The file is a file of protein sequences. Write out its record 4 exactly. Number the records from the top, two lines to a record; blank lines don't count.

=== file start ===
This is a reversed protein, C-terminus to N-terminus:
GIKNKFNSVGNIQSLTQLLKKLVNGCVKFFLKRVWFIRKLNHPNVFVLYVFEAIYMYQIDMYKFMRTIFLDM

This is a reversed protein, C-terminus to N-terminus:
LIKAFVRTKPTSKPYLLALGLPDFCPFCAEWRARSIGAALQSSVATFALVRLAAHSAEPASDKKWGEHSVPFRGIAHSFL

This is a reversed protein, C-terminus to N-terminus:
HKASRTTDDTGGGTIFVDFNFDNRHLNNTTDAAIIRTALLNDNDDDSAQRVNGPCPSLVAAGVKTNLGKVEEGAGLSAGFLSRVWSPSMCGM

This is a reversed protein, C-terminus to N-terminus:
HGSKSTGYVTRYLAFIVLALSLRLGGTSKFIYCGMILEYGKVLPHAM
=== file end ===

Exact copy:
This is a reversed protein, C-terminus to N-terminus:
HGSKSTGYVTRYLAFIVLALSLRLGGTSKFIYCGMILEYGKVLPHAM